Minnesota Lab Figures Out How to Tell Between Legal Hemp and Illegal Marijuana
by Dale Chappell
Medical marijuana is legal in the state of Minnesota, but recreational use is not. This causes problems for the state’s Hemp Pilot program, which licenses growers of hemp as long as the THC concentration stays below 0.3 percent. If the THC is greater than that, it’s considered marijuana, and it constitutes a crime.
“Since a hemp plant and a marijuana plant are the same species of plant, they would yield the same results” in a lab test for THC, the Midwest Regional Forensic Laboratory at the Anoka County Sheriff’s Office said in a statement. “This made our job difficult as we were unable to determine if an item was from a hemp plant or a marijuana plant with our current methods of testing.”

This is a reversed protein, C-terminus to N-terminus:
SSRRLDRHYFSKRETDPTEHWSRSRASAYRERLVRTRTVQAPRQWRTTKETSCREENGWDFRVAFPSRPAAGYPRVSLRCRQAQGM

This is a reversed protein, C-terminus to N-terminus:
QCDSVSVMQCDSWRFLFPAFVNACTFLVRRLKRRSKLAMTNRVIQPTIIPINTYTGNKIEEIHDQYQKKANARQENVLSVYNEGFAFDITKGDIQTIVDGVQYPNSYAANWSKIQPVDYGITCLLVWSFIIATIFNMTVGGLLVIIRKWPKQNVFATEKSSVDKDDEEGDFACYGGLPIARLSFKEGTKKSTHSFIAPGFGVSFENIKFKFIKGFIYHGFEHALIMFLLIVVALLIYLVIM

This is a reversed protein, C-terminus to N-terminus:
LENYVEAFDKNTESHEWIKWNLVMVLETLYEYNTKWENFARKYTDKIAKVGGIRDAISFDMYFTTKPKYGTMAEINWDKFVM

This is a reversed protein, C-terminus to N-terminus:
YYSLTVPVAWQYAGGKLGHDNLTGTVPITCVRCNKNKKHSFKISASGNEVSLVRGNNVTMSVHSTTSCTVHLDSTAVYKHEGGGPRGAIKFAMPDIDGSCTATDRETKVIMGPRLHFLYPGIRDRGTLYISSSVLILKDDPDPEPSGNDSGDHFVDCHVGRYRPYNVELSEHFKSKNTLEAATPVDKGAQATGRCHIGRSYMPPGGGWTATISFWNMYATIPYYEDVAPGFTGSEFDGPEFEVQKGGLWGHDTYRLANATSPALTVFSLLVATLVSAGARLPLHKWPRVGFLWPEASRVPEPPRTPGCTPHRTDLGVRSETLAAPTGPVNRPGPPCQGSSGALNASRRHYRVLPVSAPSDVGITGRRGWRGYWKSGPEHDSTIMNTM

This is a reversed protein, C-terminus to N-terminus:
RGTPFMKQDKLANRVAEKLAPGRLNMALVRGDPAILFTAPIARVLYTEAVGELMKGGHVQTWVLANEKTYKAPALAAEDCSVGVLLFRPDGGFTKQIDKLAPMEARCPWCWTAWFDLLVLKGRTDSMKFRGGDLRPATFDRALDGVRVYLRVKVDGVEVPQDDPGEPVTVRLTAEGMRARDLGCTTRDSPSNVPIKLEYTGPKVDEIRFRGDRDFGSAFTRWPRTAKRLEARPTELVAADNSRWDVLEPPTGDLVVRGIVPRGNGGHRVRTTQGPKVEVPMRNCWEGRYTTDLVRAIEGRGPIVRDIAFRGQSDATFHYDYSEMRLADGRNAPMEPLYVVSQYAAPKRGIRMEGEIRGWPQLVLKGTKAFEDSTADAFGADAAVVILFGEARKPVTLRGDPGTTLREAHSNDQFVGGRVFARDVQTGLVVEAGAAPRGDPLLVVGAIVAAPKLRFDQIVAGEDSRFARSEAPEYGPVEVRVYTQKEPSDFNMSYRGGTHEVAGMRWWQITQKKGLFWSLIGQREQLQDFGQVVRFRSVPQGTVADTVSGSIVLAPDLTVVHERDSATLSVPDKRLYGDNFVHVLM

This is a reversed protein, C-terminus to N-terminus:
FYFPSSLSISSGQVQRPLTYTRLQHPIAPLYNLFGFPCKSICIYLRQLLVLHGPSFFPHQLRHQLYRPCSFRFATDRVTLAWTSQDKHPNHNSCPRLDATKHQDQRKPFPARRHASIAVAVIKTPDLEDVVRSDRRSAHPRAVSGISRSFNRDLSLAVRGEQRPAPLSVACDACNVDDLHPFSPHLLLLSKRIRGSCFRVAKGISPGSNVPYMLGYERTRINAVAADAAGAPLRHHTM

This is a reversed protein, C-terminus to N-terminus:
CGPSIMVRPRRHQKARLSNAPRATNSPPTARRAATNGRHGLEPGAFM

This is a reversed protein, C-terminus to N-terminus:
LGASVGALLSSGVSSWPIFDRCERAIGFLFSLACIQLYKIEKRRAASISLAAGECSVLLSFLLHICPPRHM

The lab has figured out a way to differentiate the THC in a hemp plant from a marijuana plant.
The new testing method, which went live March 25, 2020, gives law enforcement and prosecutors scientifically valid information that they need to either arrest someone for possessing marijuana or, much more importantly, not to arrest them if they are merely possessing legal hemp.
Since hemp can be used to make everything from food to lotions to sandals, there have been no regulations on the sale of hemp products. Being able to determine the THC purity level of a product gives law enforcement and the public more control over what’s being done with hemp products, some say.
“The Midwest Regional Forensic Laboratory is the first of eight accredited and publicly funded labs” to begin quantitative cannabis testing in the state, according to the publication Forensic.
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